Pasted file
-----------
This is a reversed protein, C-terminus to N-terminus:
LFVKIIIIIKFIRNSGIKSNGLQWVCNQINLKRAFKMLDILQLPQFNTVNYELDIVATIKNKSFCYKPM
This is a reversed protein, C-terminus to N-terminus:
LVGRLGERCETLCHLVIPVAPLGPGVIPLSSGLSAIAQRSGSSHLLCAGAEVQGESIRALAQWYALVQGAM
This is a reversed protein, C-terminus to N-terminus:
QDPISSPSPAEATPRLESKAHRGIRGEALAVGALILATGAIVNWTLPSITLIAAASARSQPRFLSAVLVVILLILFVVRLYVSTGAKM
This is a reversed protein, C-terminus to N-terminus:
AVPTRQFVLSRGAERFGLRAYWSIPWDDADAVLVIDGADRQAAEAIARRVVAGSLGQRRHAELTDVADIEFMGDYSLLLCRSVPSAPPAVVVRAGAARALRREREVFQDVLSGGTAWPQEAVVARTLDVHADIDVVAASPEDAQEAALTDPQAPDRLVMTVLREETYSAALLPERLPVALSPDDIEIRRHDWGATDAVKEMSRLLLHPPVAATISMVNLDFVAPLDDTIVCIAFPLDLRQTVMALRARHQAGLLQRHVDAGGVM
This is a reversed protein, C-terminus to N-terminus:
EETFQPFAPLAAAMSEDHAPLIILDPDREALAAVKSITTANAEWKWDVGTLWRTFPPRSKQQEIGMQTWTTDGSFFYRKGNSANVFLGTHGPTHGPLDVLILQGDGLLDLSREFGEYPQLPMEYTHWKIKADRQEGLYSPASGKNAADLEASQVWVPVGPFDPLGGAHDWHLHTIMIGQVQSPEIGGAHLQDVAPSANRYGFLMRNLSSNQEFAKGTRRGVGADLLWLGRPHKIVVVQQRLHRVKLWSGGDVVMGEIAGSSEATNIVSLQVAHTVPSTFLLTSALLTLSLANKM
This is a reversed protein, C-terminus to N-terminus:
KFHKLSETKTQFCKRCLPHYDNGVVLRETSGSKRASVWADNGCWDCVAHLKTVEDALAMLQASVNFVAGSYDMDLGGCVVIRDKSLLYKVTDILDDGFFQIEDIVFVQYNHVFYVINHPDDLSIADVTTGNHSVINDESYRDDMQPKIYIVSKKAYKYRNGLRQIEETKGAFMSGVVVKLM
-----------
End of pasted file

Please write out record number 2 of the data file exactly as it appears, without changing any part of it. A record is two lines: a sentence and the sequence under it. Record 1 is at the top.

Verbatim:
This is a reversed protein, C-terminus to N-terminus:
LVGRLGERCETLCHLVIPVAPLGPGVIPLSSGLSAIAQRSGSSHLLCAGAEVQGESIRALAQWYALVQGAM